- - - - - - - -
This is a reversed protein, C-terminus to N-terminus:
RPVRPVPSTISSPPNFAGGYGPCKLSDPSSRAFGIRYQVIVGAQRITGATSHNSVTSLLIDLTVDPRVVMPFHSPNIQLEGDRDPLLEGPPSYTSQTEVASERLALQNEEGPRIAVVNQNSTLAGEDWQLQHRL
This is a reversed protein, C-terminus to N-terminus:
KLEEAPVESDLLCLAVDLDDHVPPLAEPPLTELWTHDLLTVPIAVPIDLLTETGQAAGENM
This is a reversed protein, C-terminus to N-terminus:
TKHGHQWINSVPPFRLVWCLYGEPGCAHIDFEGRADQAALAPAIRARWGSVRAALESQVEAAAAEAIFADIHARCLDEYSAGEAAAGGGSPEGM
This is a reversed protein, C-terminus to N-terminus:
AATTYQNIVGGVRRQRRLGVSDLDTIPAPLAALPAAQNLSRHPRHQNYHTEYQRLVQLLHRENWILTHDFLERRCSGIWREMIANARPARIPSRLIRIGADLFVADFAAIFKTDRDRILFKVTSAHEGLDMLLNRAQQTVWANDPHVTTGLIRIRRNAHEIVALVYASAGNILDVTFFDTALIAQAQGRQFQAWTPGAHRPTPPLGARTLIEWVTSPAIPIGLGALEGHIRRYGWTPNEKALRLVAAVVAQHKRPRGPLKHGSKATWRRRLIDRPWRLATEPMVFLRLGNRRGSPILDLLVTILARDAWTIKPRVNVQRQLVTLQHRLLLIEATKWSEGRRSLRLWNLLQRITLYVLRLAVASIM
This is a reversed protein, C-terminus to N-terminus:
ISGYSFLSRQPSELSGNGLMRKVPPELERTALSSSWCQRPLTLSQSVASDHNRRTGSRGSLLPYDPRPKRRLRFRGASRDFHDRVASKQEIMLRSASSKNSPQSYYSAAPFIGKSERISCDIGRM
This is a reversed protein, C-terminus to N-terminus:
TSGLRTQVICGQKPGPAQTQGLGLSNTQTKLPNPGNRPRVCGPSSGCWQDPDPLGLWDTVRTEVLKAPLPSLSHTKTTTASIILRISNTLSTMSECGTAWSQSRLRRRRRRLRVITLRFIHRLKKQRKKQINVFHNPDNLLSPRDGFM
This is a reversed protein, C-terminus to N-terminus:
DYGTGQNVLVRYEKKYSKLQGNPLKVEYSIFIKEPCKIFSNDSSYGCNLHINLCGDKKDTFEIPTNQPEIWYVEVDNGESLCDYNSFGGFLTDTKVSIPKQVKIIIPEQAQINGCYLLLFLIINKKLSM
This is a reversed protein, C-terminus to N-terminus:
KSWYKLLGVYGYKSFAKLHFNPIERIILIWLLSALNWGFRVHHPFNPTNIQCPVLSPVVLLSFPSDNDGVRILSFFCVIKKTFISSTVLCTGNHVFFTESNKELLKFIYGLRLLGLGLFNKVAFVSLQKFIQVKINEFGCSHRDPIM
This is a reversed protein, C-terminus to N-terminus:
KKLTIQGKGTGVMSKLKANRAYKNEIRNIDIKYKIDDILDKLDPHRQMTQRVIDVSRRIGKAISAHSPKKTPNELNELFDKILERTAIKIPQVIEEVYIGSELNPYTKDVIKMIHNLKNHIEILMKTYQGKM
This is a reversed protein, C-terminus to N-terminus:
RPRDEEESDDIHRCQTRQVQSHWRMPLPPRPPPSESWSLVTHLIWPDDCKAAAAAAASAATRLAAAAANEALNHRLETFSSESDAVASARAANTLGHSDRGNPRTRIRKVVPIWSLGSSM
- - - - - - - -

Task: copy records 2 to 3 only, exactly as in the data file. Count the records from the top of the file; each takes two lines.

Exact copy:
This is a reversed protein, C-terminus to N-terminus:
KLEEAPVESDLLCLAVDLDDHVPPLAEPPLTELWTHDLLTVPIAVPIDLLTETGQAAGENM
This is a reversed protein, C-terminus to N-terminus:
TKHGHQWINSVPPFRLVWCLYGEPGCAHIDFEGRADQAALAPAIRARWGSVRAALESQVEAAAAEAIFADIHARCLDEYSAGEAAAGGGSPEGM